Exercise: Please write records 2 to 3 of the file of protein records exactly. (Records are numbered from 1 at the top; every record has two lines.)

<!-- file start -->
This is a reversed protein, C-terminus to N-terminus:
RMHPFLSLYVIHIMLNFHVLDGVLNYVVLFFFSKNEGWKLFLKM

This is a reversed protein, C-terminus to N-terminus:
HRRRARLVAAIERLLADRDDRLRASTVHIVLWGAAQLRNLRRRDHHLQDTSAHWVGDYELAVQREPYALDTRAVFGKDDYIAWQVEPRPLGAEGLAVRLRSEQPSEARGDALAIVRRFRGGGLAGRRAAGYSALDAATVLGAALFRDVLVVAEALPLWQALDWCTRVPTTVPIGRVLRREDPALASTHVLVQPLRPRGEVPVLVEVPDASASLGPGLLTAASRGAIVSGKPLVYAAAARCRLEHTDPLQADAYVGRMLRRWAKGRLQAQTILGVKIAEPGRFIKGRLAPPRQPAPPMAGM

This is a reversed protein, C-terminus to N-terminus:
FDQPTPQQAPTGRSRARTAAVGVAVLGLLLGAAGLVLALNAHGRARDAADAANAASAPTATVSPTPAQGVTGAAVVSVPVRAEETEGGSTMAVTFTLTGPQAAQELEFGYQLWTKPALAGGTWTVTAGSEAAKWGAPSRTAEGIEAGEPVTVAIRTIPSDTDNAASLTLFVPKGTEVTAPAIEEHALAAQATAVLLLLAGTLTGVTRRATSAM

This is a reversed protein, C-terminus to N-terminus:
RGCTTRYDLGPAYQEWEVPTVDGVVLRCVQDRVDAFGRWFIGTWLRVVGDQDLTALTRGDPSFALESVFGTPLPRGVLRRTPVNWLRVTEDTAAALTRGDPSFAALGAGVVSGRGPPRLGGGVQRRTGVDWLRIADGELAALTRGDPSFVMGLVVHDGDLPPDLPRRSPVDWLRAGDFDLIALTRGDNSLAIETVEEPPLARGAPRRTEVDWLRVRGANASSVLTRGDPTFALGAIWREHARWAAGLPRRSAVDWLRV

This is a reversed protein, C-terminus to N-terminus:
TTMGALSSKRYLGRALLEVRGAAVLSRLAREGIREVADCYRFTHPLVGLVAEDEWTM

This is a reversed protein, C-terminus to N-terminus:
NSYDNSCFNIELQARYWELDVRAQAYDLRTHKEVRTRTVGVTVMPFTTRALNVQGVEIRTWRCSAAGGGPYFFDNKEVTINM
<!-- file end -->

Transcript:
This is a reversed protein, C-terminus to N-terminus:
HRRRARLVAAIERLLADRDDRLRASTVHIVLWGAAQLRNLRRRDHHLQDTSAHWVGDYELAVQREPYALDTRAVFGKDDYIAWQVEPRPLGAEGLAVRLRSEQPSEARGDALAIVRRFRGGGLAGRRAAGYSALDAATVLGAALFRDVLVVAEALPLWQALDWCTRVPTTVPIGRVLRREDPALASTHVLVQPLRPRGEVPVLVEVPDASASLGPGLLTAASRGAIVSGKPLVYAAAARCRLEHTDPLQADAYVGRMLRRWAKGRLQAQTILGVKIAEPGRFIKGRLAPPRQPAPPMAGM

This is a reversed protein, C-terminus to N-terminus:
FDQPTPQQAPTGRSRARTAAVGVAVLGLLLGAAGLVLALNAHGRARDAADAANAASAPTATVSPTPAQGVTGAAVVSVPVRAEETEGGSTMAVTFTLTGPQAAQELEFGYQLWTKPALAGGTWTVTAGSEAAKWGAPSRTAEGIEAGEPVTVAIRTIPSDTDNAASLTLFVPKGTEVTAPAIEEHALAAQATAVLLLLAGTLTGVTRRATSAM